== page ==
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How to overcome fear and self-inject for fertility treatment – by Jo Sinclair
Fertility treatment is stressful, and one of the things many women dread is the injections – especially when they have to self-administer the shots. Do you have to self-inject for your fertility treatment? Let our amazing Agony Auntie Jo Sinclair talk you through how to inject yourself for IVF.
Self-injecting when you’re scared of needles
If you have to self-inject, it’s very common to feel anxious and daunted by the thought of administering the shots yourself. That’s totally normal. It really is possible to get past this though and become an absolute pro at doing your own shots. I’ve seen plenty of women do this, even women who absolutely hate needles & don’t think they can go through with it. Fertility treatment is tough, so cut yourself some slack about being scared because that’s normal, but remember – you are stronger than you think you are.
The first thing to remember, if you are new to self-administering injections, is that these shots are designed for people who aren’t doctors or nurses. This means they’re made to be easier to administer. A lot of time and money went into the research and deployment of the products and needles, to ensure there is minimal pain and discomfort. Finally, they go into a fatty area on your tummy, and this isn’t an area that’s overly sensitive.
Being faced with all the boxes of medication it can feel overwhelming, but most of it is just packaging! There is always a lot of packaging on medical items, so please don’t feel intimidated by it. After a couple of shots, you will form a routine, and the process and administration will get easier. This will do wonders for your anxiety, and you might even start to feel like a bit of a warrior-woman once you get the hang of it!
Practical tips to help you self-inject
You can apply ice to the area before injection but do so with great caution. No more than a few minutes at a time, as any more than 10 minutes can lead to frostbite. When I did this myself that just a few seconds was enough to desensitize the area, and hey presto! Hardly felt a thing.
Alternatively, a little pinching of the skin can also help to desensitize the area prior to the actual insertion of the needle, and it also gives you a firmer area in which to do your thing. If like me, you have a little bit of a wobbly tummy, then you can pinch more than an inch in that area!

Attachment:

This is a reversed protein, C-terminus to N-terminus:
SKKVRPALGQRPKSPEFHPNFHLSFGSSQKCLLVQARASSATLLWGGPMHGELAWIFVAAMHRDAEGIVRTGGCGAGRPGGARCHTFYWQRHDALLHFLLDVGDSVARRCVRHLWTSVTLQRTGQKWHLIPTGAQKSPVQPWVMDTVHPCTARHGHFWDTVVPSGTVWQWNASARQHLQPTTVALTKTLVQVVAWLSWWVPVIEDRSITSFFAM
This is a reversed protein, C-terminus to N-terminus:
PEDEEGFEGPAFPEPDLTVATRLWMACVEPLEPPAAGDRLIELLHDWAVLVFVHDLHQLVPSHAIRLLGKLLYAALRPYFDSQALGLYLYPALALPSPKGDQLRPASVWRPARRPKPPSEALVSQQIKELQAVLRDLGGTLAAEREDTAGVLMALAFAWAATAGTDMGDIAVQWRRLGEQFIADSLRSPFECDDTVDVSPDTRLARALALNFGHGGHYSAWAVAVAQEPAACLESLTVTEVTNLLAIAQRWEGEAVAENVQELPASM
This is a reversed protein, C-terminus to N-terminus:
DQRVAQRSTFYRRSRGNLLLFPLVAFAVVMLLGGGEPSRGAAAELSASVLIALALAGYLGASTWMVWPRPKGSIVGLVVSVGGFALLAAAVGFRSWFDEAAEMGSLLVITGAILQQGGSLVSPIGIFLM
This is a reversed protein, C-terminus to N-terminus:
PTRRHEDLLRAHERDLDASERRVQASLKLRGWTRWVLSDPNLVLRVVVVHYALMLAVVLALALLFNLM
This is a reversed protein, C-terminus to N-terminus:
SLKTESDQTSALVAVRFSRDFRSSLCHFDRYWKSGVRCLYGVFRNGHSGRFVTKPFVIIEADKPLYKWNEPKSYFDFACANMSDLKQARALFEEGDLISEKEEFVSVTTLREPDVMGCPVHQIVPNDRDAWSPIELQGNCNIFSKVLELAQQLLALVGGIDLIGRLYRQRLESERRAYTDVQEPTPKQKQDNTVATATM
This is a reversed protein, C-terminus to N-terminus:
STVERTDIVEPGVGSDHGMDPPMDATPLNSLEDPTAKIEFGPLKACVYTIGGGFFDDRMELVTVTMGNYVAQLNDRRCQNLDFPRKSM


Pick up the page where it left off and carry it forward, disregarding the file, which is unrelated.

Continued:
Still anxious? Breathing techniques are so helpful. You want to try and avoid tensing up, and try to relax your jaw and shoulders, and breathe slowly and deeply.
Still, hesitating? Try and think about why you are doing this, and have some visualisations and positive thoughts about your end goal to motivate and help you to focus on a positive outcome. You can even make up your own affirmations or talk out loud and make up some positive wishes as you undertake the injections. This will distract you from the clinical process, and enhance your emotional, positive connection to your purpose and your wishes and hopes for the end goal.
You’re not on your own with this! Any good clinic will support you as much as you need, so don’t be afraid to call in them for help. This could be in the form of video calls and virtual assistance, or even for more hands-on help if needed.
Many drugs come with injector pens and additional physical and educational materials to further help you to be able to master this and sail through the process with confidence.
Can numbing cream help with self-injection?
Your doctor can prescribe or you can buy cream from any reputable pharmacist to help to numb the area prior to injecting if you feel this may help. This can be helpful if you feel a little tender or bruised. When possible, alternate sides and move the point at which you inject by a few centimeters each time, so that you are not repeatedly injecting on the exact same spot. Your tummy will thank you for it.
You can do it!
Injecting yourself isn’t exactly fun, but you can work through your fears and apprehension and achieve this goal. It’s important to remember that your body and mind work together, and we want them to be supporting each other and working in harmony.
If you chicken out of the shot at the last minute
This is common too, don’t worry! Try to let your anxiety go and focus on the positive outcome. When we feel anxious our brain will interpret worry or stress as a form of danger. Our brain can’t distinguish between an anticipated danger or fear or a real one. So always ask yourself – is the needle a real danger to you? A danger of immense pain, or life-threatening? NO! But your brain can not always define the difference, and will quickly release cortisol and adrenaline that isn’t pleasant or good for you. To avoid this build-up of anxiety, try and maintain a healthy and realistic perspective. Support and strategies are the best way of overcoming nervousness about self-injection, and it doesn’t matter how many goes you need to have – as long as you get there eventually! and that’s how to inject yourself for IVF.